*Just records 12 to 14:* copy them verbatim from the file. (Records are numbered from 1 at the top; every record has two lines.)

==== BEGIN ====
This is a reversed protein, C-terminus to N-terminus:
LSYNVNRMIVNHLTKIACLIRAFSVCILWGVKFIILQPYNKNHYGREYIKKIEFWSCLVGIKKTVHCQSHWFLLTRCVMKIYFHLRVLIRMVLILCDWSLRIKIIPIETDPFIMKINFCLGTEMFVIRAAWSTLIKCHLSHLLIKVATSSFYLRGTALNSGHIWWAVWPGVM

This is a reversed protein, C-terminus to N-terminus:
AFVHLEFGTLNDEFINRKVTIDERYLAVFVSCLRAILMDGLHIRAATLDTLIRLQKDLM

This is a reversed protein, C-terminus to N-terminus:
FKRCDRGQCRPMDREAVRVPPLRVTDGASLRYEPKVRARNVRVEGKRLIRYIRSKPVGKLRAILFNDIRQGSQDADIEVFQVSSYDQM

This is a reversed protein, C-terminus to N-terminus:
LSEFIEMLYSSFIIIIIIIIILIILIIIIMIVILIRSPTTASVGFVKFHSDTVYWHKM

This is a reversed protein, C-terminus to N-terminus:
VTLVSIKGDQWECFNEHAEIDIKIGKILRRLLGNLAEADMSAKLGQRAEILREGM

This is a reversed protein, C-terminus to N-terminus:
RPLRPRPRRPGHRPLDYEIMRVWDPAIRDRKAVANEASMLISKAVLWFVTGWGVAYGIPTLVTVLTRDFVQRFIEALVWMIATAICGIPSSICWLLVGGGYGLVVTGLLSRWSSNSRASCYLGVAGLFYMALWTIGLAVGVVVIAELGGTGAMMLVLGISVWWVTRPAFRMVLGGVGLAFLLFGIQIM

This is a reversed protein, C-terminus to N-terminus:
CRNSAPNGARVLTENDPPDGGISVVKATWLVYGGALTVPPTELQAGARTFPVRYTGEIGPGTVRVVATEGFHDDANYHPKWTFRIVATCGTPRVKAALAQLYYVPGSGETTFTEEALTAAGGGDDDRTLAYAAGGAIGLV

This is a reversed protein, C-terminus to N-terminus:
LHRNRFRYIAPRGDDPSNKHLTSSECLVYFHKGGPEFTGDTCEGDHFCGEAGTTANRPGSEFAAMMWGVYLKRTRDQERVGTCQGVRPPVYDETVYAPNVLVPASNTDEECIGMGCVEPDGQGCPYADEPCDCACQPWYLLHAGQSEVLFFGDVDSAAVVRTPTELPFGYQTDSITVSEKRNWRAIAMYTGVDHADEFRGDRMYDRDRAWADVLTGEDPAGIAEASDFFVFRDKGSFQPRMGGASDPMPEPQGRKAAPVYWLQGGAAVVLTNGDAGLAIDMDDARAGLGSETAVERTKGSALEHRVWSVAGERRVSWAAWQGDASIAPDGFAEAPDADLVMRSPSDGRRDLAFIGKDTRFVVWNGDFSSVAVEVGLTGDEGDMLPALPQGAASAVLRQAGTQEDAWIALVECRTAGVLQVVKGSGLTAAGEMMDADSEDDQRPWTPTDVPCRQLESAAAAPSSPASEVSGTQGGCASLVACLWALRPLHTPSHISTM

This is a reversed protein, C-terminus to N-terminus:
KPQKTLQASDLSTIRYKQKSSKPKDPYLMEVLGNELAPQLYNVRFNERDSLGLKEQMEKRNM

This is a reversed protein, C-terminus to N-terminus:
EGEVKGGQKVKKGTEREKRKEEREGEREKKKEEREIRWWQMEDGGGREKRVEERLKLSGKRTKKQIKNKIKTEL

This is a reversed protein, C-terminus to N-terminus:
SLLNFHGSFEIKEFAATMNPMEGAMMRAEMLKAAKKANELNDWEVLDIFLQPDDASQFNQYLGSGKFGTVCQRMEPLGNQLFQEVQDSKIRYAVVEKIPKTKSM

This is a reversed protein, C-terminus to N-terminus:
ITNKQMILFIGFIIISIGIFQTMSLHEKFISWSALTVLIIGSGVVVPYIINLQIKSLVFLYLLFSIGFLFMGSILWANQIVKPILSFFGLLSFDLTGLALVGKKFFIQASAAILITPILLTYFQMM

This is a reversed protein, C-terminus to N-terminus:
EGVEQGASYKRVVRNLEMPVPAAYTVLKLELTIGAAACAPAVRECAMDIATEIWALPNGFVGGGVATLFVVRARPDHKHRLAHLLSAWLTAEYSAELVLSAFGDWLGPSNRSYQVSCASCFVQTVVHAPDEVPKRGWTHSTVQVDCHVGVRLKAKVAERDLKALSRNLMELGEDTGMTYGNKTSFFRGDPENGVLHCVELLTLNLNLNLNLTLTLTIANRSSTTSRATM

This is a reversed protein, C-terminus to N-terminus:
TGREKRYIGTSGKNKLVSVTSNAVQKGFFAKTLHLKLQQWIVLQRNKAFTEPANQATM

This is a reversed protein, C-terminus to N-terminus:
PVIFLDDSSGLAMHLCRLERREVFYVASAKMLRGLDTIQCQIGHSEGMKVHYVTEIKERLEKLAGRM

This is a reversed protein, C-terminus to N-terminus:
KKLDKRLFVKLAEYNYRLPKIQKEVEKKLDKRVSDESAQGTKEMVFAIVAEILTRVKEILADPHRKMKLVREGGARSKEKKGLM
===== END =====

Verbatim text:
This is a reversed protein, C-terminus to N-terminus:
ITNKQMILFIGFIIISIGIFQTMSLHEKFISWSALTVLIIGSGVVVPYIINLQIKSLVFLYLLFSIGFLFMGSILWANQIVKPILSFFGLLSFDLTGLALVGKKFFIQASAAILITPILLTYFQMM

This is a reversed protein, C-terminus to N-terminus:
EGVEQGASYKRVVRNLEMPVPAAYTVLKLELTIGAAACAPAVRECAMDIATEIWALPNGFVGGGVATLFVVRARPDHKHRLAHLLSAWLTAEYSAELVLSAFGDWLGPSNRSYQVSCASCFVQTVVHAPDEVPKRGWTHSTVQVDCHVGVRLKAKVAERDLKALSRNLMELGEDTGMTYGNKTSFFRGDPENGVLHCVELLTLNLNLNLNLTLTLTIANRSSTTSRATM

This is a reversed protein, C-terminus to N-terminus:
TGREKRYIGTSGKNKLVSVTSNAVQKGFFAKTLHLKLQQWIVLQRNKAFTEPANQATM